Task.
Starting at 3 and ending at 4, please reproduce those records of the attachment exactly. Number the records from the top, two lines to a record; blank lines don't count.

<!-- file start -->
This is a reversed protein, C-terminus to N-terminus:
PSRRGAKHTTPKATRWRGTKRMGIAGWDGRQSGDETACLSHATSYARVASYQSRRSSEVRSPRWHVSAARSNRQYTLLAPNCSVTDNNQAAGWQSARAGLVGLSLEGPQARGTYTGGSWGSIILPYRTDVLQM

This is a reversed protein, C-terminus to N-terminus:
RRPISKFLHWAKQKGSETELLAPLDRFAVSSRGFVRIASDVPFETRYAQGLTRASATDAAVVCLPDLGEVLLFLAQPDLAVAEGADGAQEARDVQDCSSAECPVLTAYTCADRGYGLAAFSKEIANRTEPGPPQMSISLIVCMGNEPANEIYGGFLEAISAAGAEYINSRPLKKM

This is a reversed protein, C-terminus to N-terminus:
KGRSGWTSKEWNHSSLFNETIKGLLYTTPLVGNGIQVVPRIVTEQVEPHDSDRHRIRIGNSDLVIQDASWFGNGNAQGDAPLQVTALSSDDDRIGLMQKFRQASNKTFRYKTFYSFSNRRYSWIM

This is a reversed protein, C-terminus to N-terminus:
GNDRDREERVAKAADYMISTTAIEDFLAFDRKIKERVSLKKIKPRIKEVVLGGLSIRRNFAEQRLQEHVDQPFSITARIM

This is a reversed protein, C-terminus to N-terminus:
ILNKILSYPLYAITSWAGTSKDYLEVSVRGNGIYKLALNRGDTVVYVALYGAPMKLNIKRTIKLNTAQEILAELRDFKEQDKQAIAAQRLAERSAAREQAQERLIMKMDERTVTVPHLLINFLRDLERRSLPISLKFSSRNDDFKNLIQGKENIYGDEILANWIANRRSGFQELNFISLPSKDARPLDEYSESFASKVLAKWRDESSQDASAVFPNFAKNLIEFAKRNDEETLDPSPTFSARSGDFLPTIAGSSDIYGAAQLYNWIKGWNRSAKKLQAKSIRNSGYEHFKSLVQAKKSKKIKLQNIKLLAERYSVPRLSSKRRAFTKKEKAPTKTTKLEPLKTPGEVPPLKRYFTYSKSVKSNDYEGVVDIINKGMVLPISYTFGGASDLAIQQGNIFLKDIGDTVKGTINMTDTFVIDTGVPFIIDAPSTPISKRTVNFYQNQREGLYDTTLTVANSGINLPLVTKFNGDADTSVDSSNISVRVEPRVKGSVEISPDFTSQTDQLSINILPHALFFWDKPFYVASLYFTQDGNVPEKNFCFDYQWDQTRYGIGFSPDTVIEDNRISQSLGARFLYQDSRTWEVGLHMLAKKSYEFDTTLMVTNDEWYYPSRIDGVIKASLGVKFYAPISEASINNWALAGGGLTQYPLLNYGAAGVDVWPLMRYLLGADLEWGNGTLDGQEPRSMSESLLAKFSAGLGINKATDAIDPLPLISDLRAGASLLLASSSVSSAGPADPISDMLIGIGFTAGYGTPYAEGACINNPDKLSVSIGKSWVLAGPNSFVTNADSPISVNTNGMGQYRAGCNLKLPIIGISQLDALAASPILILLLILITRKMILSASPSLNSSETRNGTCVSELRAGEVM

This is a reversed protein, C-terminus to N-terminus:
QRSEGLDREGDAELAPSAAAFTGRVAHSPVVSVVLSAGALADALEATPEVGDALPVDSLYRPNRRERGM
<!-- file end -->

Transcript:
This is a reversed protein, C-terminus to N-terminus:
KGRSGWTSKEWNHSSLFNETIKGLLYTTPLVGNGIQVVPRIVTEQVEPHDSDRHRIRIGNSDLVIQDASWFGNGNAQGDAPLQVTALSSDDDRIGLMQKFRQASNKTFRYKTFYSFSNRRYSWIM

This is a reversed protein, C-terminus to N-terminus:
GNDRDREERVAKAADYMISTTAIEDFLAFDRKIKERVSLKKIKPRIKEVVLGGLSIRRNFAEQRLQEHVDQPFSITARIM